I have posted three of four excepts from my upcoming book release, Changing the Way We Do Church: Seven Steps to Purposeful Reformation. Here are the first three parts if you missed them. I will include the last paragraph from the third excerpt and then pick it up from there in this final part.
THE DYNAMICS OF CHANGE IN THE NEW TESTAMENT
Dr. John Stanko
An excerpt from John’s new book,
Changing the Way We Do Church: Seven Steps to Purposeful Reformation
This story [from Acts 6:1-7] epitomizes what I refer to as Holy Spirit chaos, for the ministry idea bubbled up from the bottom, or from among the membership. It did not come from the top. When you make room for the Holy Spirit working in the people, the Spirit does not have to follow any predetermined rules, strategic plan or vision. Leaders who want to control the process can do that easily, but they are then restricted to what they alone can see instead of accessing all that could be.
I promised a second passage, which is found in Acts 13:1-3:
In the church at Antioch there were prophets and teachers: Barnabas, Simeon called Niger, Lucius of Cyrene, Manaen (who had been brought up with Herod the tetrarch) and Saul. While they were worshiping the Lord and fasting, the Holy Spirit said, "Set apart for me Barnabas and Saul for the work to which I have called them." So after they had fasted and prayed, they placed their hands on them and sent them off.
Barnabas had played a key role in the revival that was taking place at Antioch and had brought Saul in as his assistant. At some point, the leaders took time to minister to the Lord in prayer and fasting, and the Holy Spirit spoke that it was time to send Barnabas and Saul out as missionaries. The Spirit did not ask permission; He did not seem to care what Barnabas and Saul were doing in the Church at that point or what their absence would mean to the team left behind. The Spirit spoke and the people were expected to respond. I am not sure this mission was part of the church’s vision, but that didn’t matter once the Spirit had “spoken.”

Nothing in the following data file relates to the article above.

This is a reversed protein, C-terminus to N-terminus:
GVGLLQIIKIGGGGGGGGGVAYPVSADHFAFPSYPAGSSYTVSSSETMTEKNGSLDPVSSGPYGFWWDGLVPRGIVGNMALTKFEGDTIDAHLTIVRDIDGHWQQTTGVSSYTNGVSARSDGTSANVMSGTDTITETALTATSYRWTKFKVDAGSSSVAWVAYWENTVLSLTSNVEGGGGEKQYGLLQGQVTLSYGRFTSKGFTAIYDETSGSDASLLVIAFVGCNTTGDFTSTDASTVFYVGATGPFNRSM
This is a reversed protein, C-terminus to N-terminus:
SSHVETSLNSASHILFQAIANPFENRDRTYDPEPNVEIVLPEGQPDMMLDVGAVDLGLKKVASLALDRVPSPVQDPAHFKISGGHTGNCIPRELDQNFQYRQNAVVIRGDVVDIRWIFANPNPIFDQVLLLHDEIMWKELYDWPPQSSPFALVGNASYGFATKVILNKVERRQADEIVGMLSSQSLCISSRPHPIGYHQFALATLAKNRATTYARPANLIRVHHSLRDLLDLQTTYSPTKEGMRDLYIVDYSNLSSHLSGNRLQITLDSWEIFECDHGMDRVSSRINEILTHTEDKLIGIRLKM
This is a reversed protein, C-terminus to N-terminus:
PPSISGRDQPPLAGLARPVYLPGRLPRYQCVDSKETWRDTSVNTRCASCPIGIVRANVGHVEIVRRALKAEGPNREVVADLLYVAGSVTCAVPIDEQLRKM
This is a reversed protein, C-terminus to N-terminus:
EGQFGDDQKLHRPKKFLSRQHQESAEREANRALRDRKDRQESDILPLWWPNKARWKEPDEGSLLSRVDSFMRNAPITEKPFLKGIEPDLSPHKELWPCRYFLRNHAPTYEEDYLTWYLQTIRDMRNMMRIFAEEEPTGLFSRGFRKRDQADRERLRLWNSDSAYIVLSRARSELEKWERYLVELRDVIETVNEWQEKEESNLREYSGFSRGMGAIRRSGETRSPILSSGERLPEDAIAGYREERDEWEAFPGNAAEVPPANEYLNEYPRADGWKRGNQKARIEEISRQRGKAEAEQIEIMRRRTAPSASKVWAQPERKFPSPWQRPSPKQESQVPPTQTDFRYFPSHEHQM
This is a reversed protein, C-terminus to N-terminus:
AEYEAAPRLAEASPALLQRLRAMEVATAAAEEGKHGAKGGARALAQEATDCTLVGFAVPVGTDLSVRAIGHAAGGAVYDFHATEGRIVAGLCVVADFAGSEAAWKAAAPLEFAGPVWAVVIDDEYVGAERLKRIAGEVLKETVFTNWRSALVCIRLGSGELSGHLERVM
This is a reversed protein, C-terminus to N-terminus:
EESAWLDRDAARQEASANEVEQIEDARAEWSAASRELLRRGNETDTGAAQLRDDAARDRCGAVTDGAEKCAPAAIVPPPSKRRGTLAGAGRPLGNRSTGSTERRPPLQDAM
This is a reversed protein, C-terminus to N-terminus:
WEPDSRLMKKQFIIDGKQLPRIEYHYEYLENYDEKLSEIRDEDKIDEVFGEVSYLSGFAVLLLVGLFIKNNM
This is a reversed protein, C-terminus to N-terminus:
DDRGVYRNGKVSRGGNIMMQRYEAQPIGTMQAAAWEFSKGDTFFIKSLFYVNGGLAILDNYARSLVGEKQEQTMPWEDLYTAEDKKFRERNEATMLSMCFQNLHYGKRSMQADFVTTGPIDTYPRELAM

In the first example from Acts 6, we saw how a problem created a need for a whole new level of leadership. In this second example, we see how the Spirit moved people around according to His own plan and purpose. You can see how “chaotic” this kind of ministry can seem to those who want to plan their work and work their plan. Yet purpose creates just this kind of disorder, if I can refer to it as such, for which God does not apologize.
Please note that this kind of disorder is not the same as confusion. There was clarity of direction in both instances, but the direction was a shift from the way the church had been conducting business. From a human perspective it could appear to be chaotic, but from God’s perspective it made perfect sense. This is why leaders and followers learn to live with and respond to what I refer to as Holy Spirit chaos.
Responding to this kind of chaos requires constant change and adjustment. As I have said to many audiences, the church should eat change for breakfast, for we are the Spirit-led people. Yet I have found that the Church is not particularly adept at managing change, and it starts at the top.
Years ago, I heard Peter Drucker, father of modern management studies, say, “The only way to manage change is to initiate it!” We should not have change imposed on us but rather have the courage and faith to seek and initiate it.
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Changing the Way We Do Church: Seven Steps to Reformation is due to be released July, 2009 by Evergreen Press. To order your copy, please send an email to firstname.lastname@example.org.